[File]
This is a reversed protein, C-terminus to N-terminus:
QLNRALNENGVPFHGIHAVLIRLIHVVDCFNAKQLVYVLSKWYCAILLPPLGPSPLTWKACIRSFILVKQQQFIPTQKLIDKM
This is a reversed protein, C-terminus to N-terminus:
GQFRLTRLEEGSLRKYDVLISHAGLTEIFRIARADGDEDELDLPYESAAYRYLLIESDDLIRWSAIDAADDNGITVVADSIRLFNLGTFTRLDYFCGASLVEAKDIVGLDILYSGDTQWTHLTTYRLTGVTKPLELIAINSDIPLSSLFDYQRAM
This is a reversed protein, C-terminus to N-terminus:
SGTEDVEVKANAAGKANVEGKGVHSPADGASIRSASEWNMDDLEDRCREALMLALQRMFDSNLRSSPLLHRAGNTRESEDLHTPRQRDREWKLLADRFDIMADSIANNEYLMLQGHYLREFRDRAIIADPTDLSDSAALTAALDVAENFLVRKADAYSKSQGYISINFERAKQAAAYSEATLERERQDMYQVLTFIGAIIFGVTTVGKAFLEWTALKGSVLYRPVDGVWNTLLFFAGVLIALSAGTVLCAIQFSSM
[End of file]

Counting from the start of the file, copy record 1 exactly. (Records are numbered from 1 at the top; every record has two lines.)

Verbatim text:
This is a reversed protein, C-terminus to N-terminus:
QLNRALNENGVPFHGIHAVLIRLIHVVDCFNAKQLVYVLSKWYCAILLPPLGPSPLTWKACIRSFILVKQQQFIPTQKLIDKM